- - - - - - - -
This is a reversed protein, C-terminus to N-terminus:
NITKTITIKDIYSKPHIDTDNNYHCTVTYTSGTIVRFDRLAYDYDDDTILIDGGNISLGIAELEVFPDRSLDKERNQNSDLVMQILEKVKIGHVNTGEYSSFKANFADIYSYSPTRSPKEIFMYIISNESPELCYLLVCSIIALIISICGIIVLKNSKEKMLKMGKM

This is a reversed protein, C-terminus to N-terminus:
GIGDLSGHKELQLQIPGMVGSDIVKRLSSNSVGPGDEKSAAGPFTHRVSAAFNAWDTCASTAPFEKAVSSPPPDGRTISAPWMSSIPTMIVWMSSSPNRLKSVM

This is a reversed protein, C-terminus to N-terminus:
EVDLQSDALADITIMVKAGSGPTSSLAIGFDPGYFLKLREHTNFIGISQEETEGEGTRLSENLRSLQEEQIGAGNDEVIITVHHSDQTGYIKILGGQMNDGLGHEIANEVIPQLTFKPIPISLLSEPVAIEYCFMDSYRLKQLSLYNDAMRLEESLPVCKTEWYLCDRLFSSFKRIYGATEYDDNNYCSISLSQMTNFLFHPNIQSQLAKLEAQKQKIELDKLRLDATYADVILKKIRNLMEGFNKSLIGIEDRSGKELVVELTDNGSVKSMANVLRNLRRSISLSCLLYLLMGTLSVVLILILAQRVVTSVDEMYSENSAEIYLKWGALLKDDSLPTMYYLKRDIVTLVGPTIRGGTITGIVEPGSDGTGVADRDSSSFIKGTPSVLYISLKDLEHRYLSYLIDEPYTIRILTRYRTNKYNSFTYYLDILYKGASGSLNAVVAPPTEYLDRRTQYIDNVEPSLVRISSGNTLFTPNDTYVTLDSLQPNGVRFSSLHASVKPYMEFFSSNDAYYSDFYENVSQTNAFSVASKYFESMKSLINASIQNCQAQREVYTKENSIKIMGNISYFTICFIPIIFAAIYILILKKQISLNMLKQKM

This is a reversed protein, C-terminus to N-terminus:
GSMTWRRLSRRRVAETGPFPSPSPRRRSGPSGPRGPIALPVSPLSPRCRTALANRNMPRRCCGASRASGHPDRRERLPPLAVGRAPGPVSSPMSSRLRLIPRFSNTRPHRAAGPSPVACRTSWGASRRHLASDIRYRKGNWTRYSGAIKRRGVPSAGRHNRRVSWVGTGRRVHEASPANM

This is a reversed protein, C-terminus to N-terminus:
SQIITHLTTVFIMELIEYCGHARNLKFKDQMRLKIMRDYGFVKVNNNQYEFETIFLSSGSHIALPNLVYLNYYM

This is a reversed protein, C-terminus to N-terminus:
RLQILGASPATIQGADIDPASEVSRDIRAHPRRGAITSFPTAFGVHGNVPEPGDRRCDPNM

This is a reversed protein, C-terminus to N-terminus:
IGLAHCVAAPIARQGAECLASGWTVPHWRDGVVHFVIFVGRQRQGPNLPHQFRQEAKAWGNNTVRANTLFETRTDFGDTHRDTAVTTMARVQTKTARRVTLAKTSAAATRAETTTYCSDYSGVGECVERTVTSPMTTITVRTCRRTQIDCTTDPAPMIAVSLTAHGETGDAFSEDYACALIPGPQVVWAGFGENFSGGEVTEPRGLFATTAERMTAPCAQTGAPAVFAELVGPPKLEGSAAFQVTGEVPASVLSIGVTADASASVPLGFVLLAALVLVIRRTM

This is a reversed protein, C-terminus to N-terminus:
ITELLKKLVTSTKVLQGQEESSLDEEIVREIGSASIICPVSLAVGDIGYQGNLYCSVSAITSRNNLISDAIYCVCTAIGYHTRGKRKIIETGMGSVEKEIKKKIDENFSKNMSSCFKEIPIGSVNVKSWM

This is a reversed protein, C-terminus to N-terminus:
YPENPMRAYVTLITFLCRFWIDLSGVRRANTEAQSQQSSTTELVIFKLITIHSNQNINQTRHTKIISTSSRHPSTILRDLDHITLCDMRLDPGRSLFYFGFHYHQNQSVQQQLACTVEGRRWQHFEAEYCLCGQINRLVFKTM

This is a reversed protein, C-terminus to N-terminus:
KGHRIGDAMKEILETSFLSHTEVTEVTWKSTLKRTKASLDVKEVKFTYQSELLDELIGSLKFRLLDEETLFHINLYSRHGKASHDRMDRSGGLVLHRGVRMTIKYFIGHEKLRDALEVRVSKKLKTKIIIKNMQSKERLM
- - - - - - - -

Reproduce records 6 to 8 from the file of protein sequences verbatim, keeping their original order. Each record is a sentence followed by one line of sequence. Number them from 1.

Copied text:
This is a reversed protein, C-terminus to N-terminus:
RLQILGASPATIQGADIDPASEVSRDIRAHPRRGAITSFPTAFGVHGNVPEPGDRRCDPNM

This is a reversed protein, C-terminus to N-terminus:
IGLAHCVAAPIARQGAECLASGWTVPHWRDGVVHFVIFVGRQRQGPNLPHQFRQEAKAWGNNTVRANTLFETRTDFGDTHRDTAVTTMARVQTKTARRVTLAKTSAAATRAETTTYCSDYSGVGECVERTVTSPMTTITVRTCRRTQIDCTTDPAPMIAVSLTAHGETGDAFSEDYACALIPGPQVVWAGFGENFSGGEVTEPRGLFATTAERMTAPCAQTGAPAVFAELVGPPKLEGSAAFQVTGEVPASVLSIGVTADASASVPLGFVLLAALVLVIRRTM

This is a reversed protein, C-terminus to N-terminus:
ITELLKKLVTSTKVLQGQEESSLDEEIVREIGSASIICPVSLAVGDIGYQGNLYCSVSAITSRNNLISDAIYCVCTAIGYHTRGKRKIIETGMGSVEKEIKKKIDENFSKNMSSCFKEIPIGSVNVKSWM